necrotizing ulcerative gingivitis

Acute necrotizing ulcerative gingivitis

Acute necrotizing ulcerative gingivitis (ANUG) is a polymicrobial infection of the gums leading to inflammation, bleeding, deep ulceration and necrotic gum tissue. Symptoms include fever and halitosis.


It is also known as "Plaut-Vincent angina", "Vincent's stomatitis", "Vincent's angina", "Vincent's infection", "Acute Ulcerative Gingivitis" or "Trench Mouth."

The common name, Trench Mouth, was probably coined during World War I when many soldiers suffered from the condition. There are a number of other theories to the origin of the name. Vincent's angina was named after French physician Jean Hyacinthe Vincent (1862-1950).


Causative organisms include anaerobes such as Bacteroides and Fusobacterium as well as spirochetes (Borrelia and Treponema spp.).

The condition is caused by an overpopulation of established oral bacteria due to a number of interacting factors such as poor hygiene, poor diet, smoking, lifestyle and other infections. This condition is now found more commonly in the younger generation.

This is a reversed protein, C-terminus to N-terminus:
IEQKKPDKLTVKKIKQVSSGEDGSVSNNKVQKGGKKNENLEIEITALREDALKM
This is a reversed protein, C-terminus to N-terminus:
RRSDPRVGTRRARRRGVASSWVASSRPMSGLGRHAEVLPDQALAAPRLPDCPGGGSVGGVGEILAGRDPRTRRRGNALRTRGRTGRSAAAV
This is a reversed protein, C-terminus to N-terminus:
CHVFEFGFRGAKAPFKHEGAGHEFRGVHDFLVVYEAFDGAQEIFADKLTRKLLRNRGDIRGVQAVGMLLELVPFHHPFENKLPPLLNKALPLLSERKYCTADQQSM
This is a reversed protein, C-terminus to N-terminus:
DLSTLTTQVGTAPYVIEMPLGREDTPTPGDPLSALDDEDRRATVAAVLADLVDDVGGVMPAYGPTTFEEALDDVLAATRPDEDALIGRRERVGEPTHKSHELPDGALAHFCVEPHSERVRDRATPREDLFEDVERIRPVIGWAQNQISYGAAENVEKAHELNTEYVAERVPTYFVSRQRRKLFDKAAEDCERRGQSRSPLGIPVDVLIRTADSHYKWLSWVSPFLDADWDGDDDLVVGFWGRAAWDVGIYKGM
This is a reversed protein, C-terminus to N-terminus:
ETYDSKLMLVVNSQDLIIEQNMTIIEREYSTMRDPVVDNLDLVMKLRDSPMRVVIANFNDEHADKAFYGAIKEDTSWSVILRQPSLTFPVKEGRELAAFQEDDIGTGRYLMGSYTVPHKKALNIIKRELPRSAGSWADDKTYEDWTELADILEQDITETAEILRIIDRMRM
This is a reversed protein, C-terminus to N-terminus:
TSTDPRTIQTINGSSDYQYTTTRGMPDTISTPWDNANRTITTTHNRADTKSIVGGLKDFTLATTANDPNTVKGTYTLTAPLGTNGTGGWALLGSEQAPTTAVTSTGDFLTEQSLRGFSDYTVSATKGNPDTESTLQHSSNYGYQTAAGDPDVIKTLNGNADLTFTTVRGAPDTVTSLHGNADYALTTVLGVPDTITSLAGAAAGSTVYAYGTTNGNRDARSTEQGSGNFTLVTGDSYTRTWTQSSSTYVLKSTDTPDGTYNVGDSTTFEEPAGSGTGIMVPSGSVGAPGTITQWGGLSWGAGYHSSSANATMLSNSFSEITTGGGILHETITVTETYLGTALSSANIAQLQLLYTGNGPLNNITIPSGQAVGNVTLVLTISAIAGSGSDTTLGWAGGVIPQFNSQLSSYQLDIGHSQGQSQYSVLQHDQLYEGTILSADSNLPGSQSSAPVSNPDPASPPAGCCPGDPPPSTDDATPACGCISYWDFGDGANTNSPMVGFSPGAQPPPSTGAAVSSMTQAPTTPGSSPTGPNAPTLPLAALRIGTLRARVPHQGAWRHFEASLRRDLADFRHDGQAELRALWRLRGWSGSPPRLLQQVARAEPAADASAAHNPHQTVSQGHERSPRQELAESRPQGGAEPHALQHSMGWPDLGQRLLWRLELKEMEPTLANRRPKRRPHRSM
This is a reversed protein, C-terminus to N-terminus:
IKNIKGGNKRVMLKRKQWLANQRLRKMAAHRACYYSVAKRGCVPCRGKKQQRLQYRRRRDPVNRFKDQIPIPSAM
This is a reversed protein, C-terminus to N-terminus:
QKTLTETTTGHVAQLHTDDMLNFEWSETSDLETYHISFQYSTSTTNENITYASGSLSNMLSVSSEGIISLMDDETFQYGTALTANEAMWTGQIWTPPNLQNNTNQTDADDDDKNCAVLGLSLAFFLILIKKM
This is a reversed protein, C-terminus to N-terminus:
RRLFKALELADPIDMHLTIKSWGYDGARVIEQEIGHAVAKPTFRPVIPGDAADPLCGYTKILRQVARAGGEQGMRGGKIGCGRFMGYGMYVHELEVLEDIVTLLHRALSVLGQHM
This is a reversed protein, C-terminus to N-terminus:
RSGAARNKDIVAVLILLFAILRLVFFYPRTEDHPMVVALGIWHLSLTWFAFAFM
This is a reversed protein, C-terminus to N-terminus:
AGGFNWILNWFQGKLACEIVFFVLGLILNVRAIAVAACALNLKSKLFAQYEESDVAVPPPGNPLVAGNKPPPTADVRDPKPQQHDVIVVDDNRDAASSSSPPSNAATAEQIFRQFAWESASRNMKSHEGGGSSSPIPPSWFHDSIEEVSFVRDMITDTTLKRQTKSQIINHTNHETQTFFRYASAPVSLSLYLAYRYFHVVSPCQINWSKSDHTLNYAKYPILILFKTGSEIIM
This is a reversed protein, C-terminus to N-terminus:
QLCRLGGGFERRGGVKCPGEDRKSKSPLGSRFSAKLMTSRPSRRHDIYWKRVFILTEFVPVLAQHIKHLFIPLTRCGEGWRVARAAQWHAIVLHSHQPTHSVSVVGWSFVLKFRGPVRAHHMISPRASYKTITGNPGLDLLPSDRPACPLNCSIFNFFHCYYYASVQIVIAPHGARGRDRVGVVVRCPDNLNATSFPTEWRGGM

Treatment is by the simple reduction of the bacteria through improved oral cleaning and salt water or hydrogen peroxide-based rinses. Chlorhexidine or metronidazole can also be used in addition. Penicillin is also indicated at 250 mg every 6 to 8 hours. A regular visit to the Hygienist at a dental practice will aid healing, but without preventing the initial cause of the condition, repeated infection will occur.


Untreated, the infection may lead to rapid destruction of the periodontium and can spread, as necrotizing stomatitis, into neighbouring tissues in the cheeks, lips or the bones of the jaw. The condition can occur and be especially dangerous in people with weakened immune systems.

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